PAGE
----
A new report from the Sentencing Project found that the number of people incarcerated in private prisons in the United States increased 47 percent from 2000 to 2016 – five times faster than the total prison population.
The United States has the world’s largest private prison population, with private prisons housing 8.5 percent (128,063) of the 1.5 million people in state and federal prisons nationwide, the report says.
The federal government is the country’s single largest user of private prisons. The Bureau of Prisons began contracting with private prison companies as the federal prison population increased by almost 800 percent between 1980 and 2013. By 2013, private prisons housed about 15 percent of the federal prison population, and in 2014 alone, the federal government spent $639 million on private facilities, in payments to three companies: Corrections Corporation of America (now Core Civic), GEO Group, and Management and Training Corp.
The Justice Department inspector general found that private prisons reported higher rates of assault, more uses of force, and more contraband than facilities run by BOP.
In 2016, the Justice Department announced it would begin phasing out the use of private prisons, which were failing to provide sufficient rehabilitative services, maintain adequate security, or save taxpayers money.
The largest private prison corporations, Core Civic and GEO Group, collectively manage over half of the private prison contracts in the United States with combined revenues of $3.5 billion as of 2015, according to the Sentencing Project. Smaller companies, including Management and Training Corporation, LCS Correctional Services, and Emerald Corrections, also hold multiple prison and detention contracts throughout the country. Private prison companies’ stock prices dropped 50 percent in response to DOJ’s announcement.
These companies contributed millions to President Trump’s campaign and associated super PACs, the report states. (And it says that GEO Group changed the location of its annual meeting to the Trump National Doral Golf Club in Miami, which is reported to be the single biggest contributor to Trump’s cash flow.)
In 2017, Attorney General Jeff Sessions reversed policies that had reduced the federal prison population and withdrew the directive to phase out private prison contracting. Stocks for Core Civic and GEO Group more than doubled, and while they have declined since 2017, they were substantially higher early this year than their 2016 low. In May 2017, DOJ issued a new solicitation to increase capacity in privately-run facilities for noncitizens charged with lower-level offenses, including drug and immigration offenses, and in January 2018, BOP outlined plans to increase population levels in private facilities and ordered federal prison officials to expedite transfers to contract institutions. In addition, the federal government relies heavily on privately-run facilities for immigration detention, housing nearly three-quarters (73 percent) of all immigration detainees in private facilities on a daily basis during fiscal year 2017.
The report further found that 27 states used private prisons operated by for-profit companies and nonprofits in 2016. The number of people in state custody who were confined in private prisons grew by 31 percent, from 71,845 to 94,164, between 2000 and 2016.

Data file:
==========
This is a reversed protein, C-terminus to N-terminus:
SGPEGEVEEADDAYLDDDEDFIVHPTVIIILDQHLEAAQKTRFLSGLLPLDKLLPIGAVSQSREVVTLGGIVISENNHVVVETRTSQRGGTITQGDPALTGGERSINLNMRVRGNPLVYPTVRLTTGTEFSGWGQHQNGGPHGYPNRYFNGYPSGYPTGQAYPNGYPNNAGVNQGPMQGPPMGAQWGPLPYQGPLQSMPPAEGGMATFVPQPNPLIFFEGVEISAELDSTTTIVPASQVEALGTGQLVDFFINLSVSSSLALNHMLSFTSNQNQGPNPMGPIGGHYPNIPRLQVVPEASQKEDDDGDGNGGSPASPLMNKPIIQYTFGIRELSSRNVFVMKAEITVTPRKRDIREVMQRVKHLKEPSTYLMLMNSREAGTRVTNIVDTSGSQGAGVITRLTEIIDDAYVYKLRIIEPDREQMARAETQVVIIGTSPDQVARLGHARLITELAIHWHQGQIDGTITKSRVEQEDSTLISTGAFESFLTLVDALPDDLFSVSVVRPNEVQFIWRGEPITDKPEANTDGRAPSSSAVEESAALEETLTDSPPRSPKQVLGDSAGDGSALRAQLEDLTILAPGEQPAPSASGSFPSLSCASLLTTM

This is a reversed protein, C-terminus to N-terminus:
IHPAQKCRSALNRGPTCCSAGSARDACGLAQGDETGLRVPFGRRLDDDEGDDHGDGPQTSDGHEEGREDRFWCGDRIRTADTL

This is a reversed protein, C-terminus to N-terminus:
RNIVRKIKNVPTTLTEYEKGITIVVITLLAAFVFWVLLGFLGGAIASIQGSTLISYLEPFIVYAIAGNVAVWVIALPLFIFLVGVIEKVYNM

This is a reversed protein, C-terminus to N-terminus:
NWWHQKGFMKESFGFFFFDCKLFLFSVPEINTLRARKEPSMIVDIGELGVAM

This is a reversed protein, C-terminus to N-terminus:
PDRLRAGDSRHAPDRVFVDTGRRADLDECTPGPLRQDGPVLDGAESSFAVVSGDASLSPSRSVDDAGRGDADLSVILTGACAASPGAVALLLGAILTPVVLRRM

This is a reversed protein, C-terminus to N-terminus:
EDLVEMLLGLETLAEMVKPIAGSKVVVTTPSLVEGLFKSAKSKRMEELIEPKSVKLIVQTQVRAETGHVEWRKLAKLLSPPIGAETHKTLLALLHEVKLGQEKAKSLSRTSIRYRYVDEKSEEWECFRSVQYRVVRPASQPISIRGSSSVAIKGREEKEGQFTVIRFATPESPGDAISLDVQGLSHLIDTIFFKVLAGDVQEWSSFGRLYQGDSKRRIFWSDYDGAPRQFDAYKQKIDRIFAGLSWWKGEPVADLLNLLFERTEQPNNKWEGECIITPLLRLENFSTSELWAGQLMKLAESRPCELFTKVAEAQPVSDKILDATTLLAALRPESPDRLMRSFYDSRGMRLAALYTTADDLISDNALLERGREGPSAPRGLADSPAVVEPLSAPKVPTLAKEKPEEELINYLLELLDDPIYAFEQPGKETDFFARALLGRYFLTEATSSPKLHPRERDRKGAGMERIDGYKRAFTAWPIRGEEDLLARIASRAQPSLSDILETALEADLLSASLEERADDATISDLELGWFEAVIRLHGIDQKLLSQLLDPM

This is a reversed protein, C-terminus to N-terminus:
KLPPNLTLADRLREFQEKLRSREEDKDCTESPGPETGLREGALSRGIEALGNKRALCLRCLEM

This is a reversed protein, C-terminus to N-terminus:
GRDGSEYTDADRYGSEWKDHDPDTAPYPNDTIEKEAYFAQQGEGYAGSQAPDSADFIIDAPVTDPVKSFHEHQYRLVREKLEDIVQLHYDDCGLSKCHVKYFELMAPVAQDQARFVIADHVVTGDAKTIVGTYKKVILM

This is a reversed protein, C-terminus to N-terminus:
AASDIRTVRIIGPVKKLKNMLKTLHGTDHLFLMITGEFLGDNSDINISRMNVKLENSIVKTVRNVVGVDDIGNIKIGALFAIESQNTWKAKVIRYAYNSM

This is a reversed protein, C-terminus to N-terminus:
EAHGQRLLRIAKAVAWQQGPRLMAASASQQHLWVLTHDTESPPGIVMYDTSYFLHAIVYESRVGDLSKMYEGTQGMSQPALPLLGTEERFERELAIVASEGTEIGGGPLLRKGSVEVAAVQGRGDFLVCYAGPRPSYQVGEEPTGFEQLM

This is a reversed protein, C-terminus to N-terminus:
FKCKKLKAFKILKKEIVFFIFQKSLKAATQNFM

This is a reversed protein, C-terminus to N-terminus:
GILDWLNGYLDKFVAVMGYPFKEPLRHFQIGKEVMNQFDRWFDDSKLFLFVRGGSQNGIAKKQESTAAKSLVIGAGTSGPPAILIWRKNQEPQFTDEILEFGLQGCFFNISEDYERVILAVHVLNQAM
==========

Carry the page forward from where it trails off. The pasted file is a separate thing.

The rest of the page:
Concerns about safety and costs led eight states (Arkansas, Kentucky, Maine, Michigan, Nevada, North Dakota, Utah, and Wisconsin) to eliminate the use of private prisons between 2000 and 2016. In 2016, Louisiana reported its private prison population as zero for the first time.
During the same period, five states – Alabama, Connecticut, Pennsylvania, South Carolina and Vermont – began contracting with private prisons. Six states more than doubled the number of people in private prisons from 2000 to 2016, with the largest increase in Arizona (479 percent), followed by Indiana (296 percent), Ohio (226 percent), Florida (211 percent), Georgia (113 percent), and Tennessee (112 percent).
New Mexico had the highest proportion of its population held in private prisons in both 2000 (40 percent) and 2016 (43 percent), followed closely by Montana with a rate of 39 percent in 2016. Four additional states incarcerated 20 percent or more of their prison population in private prisons: Oklahoma (27 percent), Tennessee (26 percent), Hawaii (25 percent), and Arizona (20 percent).
The dramatic increase in the private prison population flies in the face of mounting evidence that private prisons are less safe, do not promote rehabilitation, and do not save taxpayers money. For-profit companies maximize profits by employing mostly non-union and low-skilled workers at lower salaries and benefit levels than staff at publicly run facilities; private corrections officers earn up to $23,850 less on average in annual salary compared to the public sector. “Such savings, though, risk compromising safety and security within prisons,” the Sentencing Project found, pointing to studies showing that assaults in private prisons can occur at double the rate found in public facilities.
Private prisons also impair rehabilitation by frequently contracting with state governments to confine people outside their home state, which “negatively affects families because it limits opportunities for visitation and strains relationships which are critical to successful reintegration after incarceration.” Hawaii has long flown prisoners thousands of miles to private prisons in Arizona; California and Idaho use for-profit prisons in Colorado, Oklahoma, and Mississippi; and Vermont, which has no private prisons, shipped people out of state to avoid building state-run prisons. Vermont’s chief public defender recently said it is much more difficult for lawyers to communicate with clients who are held out of state.